In an industrial blueprint he laid out for the Republic of China in 1919, Sun envisioned damming the Three Gorges to improve navigation and provide hydropower for the whole country.
The revolutionary leader did not live to see this dream realized. His successor Chiang Kai-shek carried on with the task in the 1940s, inviting renowned American engineer John L. Savage — best known for his work on the Hoover Dam — to survey the valleys and draw up a design for the Three Gorges Dam. Chiang even sent dozens of Chinese engineers to the US for training, but the project was abandoned during the Chinese Civil War.
The faces of Chinese leaders Mao Zedong, Deng Xiaoping and Jiang Zemin appear on a large mural of the Three Gorges Dam in Wuhan. Credit: Jacques Langevin/Sygma/Getty Images
After the Chinese Communist Party took power, Chairman Mao Zedong endorsed the project, writing about “walls of stone” and “a smooth lake rising in the narrow gorges” in a poem. But his plans were disrupted by the turmoil of the Great Leap Forward and the Cultural Revolution.
When his successor Deng Xiaoping brought up the idea again in the late 1970s, it was strongly opposed by some leading hydrologists, intellectuals and environmentalists, who pointed to its human and environmental costs, from the mass relocation of residents to threats of geological hazards, environmental damage and loss of archeological sites.
Chinese Prime Minister Li Peng (left) at the National People’s Congress on March 21, 1992 in Beijing, China. Credit: Mike Fiala/AFP/Getty Images
Some delegates said they were blindsided when the Three Gorges Dam suddenly appeared on the NPC’s agenda, without advance notice or discussions about the project, according to a 1994 edition of “Yangtze! Yangtze!”
Why is the dam so controversial?
Residents of Fengjie, in southwest China’s Chongqing, watch the demolition of buildings in their town on November 4, 2002, to make room for the Three Gorges Dam’s resevoir. Credit: AFP/Getty Images
“The huge weight of the water behind the Three Gorges Dam had started to erode the Yangtze’s banks in many places, which, together with frequent fluctuations in water levels, had triggered a series of landslides,” the Xinhua report said, citing officials and experts at a meeting.
Water gushes out for the first time through the Three Gorges Dam on June 11, 2003. Credit: AFP/Getty Images
The dam, which sits near two major fault lines, has also been blamed for a surge in earthquakes in the region. Scientists argue that the weight of the large reservoir and the permeation of water into the rocks underneath can trigger earthquakes in regions already under considerable tectonic stress.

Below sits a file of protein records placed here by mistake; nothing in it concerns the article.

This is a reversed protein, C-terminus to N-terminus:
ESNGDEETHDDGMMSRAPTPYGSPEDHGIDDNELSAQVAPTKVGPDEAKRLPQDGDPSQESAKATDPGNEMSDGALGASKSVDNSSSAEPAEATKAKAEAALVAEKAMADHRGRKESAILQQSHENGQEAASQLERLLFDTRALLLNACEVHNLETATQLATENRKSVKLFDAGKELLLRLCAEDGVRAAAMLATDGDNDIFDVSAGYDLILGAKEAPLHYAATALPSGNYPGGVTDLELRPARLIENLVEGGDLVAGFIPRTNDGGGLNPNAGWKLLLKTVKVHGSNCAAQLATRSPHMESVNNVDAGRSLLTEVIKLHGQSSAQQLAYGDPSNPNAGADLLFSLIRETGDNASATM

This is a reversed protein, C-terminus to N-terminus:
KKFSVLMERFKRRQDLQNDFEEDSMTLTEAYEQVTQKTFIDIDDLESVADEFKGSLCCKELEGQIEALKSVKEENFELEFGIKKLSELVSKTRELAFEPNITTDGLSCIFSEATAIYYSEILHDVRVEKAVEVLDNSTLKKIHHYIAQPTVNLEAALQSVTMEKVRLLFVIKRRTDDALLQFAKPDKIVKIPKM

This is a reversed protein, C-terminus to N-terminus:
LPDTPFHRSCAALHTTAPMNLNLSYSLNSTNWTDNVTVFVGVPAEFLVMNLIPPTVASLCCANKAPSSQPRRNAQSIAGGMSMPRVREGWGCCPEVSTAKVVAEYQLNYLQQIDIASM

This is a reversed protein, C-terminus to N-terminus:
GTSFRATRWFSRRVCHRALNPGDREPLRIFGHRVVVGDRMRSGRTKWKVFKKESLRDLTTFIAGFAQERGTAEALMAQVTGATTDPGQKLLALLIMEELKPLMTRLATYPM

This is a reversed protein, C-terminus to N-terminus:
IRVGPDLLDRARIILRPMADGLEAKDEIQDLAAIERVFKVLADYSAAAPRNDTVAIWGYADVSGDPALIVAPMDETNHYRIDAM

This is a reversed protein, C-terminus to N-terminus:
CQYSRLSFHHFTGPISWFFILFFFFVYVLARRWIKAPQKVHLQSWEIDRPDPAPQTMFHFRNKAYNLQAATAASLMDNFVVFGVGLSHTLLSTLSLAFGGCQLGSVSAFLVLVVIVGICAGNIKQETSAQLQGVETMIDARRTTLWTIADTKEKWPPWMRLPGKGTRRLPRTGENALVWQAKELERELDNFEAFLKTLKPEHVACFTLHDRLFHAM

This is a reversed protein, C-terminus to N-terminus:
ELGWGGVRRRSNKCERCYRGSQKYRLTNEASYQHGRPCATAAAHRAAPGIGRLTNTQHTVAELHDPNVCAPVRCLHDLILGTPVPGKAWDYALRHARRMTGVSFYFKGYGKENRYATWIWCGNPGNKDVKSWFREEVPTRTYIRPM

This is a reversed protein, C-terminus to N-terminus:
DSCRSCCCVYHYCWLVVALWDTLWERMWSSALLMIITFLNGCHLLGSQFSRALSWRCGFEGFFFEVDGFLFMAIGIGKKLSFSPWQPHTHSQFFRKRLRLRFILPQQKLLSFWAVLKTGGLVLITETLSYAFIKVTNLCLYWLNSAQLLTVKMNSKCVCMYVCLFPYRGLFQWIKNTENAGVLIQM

But in 2011, the Chinese government admitted the Three Gorges Dam had created a range of major problems.
The costs of such projects exceeded original estimates and many benefits were never realized, Beard said.
Water is released from the Three Gorges Dam to relieve flood pressure in Yichang, central China’s Hubei province on July 19, 2020. Credit: STR/AFP/Getty Images
Shankman, the geologist at Alabama University, said many dams in the northwestern coast of the US were actually removed because they blocked the migration of fish from the ocean up the rivers, causing their populations to drop. In the southeast of the country, upstream dams in the mountains created environmental problems, driving fish species to extinction, causing water pollution, and the recession of coastlines due to the blocking of sediments.
Marence, the dam expert in the Netherlands, said after the boom in dam building from the 1950s to the 1980s, more countries and organizations started to become aware of their environmental impacts.
But dams with hydropower facilities do “produce a lot of cheap energy, and it’s renewable,” said Matthijs Kok, a hydraulic engineering professor at Delft University of Technology.
“However, they have an environmental price, and if we want to build new dams, we should look carefully at the environmental damage. We have to find compromise,” he said.
The Three Gorges Dam in China.
Installed generation capacity: 22,500 megawatts. Credit: Wang Gang/Xinhua/Getty images
Some geologists say instead of relying on dams to stop flooding, we should give rivers space and allow them to expand during the flood season.
“Large alluvial rivers naturally flood during the wet season. Floodwater is not a problem, that’s simply what rivers do. The problem is when you have a lot of people living in the areas that are subject to flooding,” Shankman said.
Along the middle and lower reaches of the Yangtze are some of China’s most densely populated areas. For centuries, people have built levees to protect their communities and farmlands from flooding. But these measures, too, are imperfect.
With the climate crisis expected to bring about heavier, more frequent flooding, some experts say China will be forced to find new solutions for future generations.
Graphics by CNN’s Jason Kwok.